A first patient has been dosed in a still-recruiting Phase 1 clinical trial testing DA01, an investigational cell therapy for Parkinson’s disease.
Parkinson’s is caused by the death of dopamine-producing neurons in the brain. DA01 is made up of dopamine-producing neurons (nerve cells) derived from human embryonic stem cells. These cells, found in embryos, are able to grow into any type of human cell. The goal of this gene therapy is to repopulate a patient’s brain with these neurons, potentially aiding motor function and easing other disease symptoms.
DA01 is being evaluated for safety and tolerability in a Phase 1 clinical trial (NCT04802733) that is enrolling up to 10 adults, ages 60 to 76. Those eligible have been living with Parkinson’s for five to 15 years, and have dyskinesia or “off” period while using levodopa, a standard treatment. All participants will receive DA01, surgically transplanted into the putamen (a part of the brain heavily affected in Parkinson’s) while under general anesthesia.
The safety and tolerability of DA01 as a cell therapy will be assessed at one-year post-transplant, and again through two years after the treatment. Researchers will also assess the extent to which transplanted cells survive, and the treatment’s effect on motor symptoms.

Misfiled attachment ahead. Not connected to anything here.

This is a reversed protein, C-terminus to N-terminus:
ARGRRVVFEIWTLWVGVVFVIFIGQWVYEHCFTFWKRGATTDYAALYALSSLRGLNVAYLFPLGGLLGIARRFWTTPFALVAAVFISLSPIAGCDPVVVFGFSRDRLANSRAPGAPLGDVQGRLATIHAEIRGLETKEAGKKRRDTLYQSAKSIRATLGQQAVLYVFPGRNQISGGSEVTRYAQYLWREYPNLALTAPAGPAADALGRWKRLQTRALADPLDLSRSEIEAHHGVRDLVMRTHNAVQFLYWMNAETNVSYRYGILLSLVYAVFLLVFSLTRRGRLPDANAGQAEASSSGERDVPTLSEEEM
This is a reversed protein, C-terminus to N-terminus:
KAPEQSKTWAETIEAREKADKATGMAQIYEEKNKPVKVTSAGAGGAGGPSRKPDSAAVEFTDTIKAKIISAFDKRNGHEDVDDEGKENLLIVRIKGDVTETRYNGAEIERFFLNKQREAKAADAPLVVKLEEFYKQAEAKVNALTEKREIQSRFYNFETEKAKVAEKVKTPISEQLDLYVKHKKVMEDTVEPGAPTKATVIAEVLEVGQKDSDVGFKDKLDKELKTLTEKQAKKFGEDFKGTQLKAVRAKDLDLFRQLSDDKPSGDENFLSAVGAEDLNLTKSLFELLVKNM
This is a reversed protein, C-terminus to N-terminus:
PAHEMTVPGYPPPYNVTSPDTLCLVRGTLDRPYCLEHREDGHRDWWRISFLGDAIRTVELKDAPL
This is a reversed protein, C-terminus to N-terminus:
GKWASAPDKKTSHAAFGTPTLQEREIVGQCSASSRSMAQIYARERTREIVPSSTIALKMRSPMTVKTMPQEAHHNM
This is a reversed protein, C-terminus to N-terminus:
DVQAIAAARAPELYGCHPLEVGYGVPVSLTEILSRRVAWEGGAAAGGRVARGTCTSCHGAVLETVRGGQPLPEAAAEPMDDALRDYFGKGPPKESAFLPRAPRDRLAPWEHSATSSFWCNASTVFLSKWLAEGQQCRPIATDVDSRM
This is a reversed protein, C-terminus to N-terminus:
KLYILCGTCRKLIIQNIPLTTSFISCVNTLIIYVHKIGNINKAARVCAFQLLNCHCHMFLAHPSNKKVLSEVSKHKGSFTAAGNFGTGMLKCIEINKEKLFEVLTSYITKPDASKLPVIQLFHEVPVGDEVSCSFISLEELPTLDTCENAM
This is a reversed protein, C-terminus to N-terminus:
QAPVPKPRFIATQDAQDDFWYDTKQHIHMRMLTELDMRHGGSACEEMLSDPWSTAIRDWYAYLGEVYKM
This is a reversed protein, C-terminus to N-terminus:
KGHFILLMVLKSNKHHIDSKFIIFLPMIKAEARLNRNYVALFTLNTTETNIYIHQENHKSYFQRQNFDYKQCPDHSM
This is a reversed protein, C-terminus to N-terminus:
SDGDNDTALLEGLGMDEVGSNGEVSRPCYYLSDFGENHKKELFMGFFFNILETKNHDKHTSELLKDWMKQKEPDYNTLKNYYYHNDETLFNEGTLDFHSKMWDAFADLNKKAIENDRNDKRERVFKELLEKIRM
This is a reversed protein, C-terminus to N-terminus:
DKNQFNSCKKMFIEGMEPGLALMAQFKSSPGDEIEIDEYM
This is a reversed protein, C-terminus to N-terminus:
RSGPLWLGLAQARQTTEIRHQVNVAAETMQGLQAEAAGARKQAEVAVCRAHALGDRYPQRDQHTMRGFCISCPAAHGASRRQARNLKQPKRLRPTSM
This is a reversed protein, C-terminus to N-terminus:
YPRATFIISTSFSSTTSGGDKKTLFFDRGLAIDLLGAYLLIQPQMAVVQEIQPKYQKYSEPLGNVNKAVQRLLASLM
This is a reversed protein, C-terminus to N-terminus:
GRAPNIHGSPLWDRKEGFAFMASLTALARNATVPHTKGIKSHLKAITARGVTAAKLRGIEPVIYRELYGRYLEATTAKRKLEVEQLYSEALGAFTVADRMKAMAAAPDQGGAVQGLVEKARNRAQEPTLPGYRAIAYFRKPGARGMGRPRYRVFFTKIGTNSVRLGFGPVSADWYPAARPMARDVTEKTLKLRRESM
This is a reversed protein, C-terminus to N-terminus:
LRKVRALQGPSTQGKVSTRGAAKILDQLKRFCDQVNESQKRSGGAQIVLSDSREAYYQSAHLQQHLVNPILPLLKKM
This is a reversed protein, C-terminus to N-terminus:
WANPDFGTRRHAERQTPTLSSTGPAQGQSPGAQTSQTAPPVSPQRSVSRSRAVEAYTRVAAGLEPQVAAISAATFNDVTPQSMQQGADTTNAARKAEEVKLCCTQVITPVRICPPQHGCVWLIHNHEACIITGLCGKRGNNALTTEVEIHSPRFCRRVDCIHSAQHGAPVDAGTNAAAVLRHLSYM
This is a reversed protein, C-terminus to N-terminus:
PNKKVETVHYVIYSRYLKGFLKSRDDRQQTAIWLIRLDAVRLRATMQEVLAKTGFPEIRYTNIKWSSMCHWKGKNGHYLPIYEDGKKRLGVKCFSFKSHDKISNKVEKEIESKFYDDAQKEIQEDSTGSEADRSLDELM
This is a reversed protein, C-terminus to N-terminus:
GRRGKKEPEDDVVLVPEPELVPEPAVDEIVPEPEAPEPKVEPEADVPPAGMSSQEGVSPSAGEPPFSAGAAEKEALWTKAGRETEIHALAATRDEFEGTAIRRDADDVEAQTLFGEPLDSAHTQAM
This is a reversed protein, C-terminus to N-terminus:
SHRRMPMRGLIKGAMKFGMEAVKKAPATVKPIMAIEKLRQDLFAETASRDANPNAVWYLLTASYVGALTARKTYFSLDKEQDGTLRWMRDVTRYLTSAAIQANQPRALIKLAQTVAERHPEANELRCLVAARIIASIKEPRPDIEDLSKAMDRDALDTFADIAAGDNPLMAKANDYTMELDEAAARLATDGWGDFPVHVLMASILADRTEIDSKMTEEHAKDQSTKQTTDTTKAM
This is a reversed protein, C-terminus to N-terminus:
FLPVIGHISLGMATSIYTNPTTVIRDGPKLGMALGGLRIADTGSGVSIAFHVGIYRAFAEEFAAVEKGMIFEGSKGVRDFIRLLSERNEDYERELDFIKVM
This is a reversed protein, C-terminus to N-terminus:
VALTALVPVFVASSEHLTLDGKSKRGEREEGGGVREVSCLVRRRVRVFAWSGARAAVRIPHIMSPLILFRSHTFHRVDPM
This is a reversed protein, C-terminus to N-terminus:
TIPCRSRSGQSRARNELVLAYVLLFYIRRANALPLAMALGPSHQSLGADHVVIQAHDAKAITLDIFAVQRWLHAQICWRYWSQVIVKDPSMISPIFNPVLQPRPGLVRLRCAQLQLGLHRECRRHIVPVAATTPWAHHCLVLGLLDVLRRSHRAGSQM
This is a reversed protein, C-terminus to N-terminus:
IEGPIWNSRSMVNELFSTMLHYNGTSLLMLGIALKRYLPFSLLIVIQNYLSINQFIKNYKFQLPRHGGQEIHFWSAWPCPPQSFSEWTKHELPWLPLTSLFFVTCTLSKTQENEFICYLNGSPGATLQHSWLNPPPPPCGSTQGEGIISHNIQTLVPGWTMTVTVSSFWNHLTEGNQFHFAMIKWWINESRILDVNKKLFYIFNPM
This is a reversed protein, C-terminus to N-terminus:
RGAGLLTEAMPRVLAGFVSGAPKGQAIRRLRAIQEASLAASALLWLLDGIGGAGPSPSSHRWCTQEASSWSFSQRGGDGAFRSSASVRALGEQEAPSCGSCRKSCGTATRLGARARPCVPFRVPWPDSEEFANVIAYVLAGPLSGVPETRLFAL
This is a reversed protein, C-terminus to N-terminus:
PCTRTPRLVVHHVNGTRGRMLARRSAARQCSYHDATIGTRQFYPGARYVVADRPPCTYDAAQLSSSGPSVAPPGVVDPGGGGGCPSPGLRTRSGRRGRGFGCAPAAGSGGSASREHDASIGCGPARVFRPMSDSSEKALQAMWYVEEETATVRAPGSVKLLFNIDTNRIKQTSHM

The gene therapy aims to use a modified viral vector to deliver the GDNF gene to specific regions of the brain. This gene codes for a protein also called GDNF (glial cell line-derived neurotrophic factor), which supports the growth and survival of the dopamine-producing neurons that are lost in Parkinson’s.
An ongoing Phase 1 clinical trial (NCT04167540) aims to test the therapy’s safety and preliminary efficacy in 12 adults, ages 35 to 75, with either a recent or long-standing Parkinson’s diagnosis. The trial is actively recruiting participants at sites in California and Ohio. According to Bayer, 10 patients have been enrolled since the study started in August 2020.
Safety and tolerability will be assessed through reported side effects over five years, while signs of early efficacy will be evaluated through changes in motor and non-motor (sleep, fatigue, mood, etc.) symptoms at 18 months post-treatment.
“The potential of BlueRock and AskBio’s clinical candidates to treat Parkinson’s disease and truly help patients with their high unmet medical need could be immense,” said Wolfram Carius, head of cell and gene therapy at Bayer.
“We are still in early phases of clinical trials, but passionately committed to advancing breakthrough science to improve the lives of patients who have been waiting for way too long for innovative treatments.”
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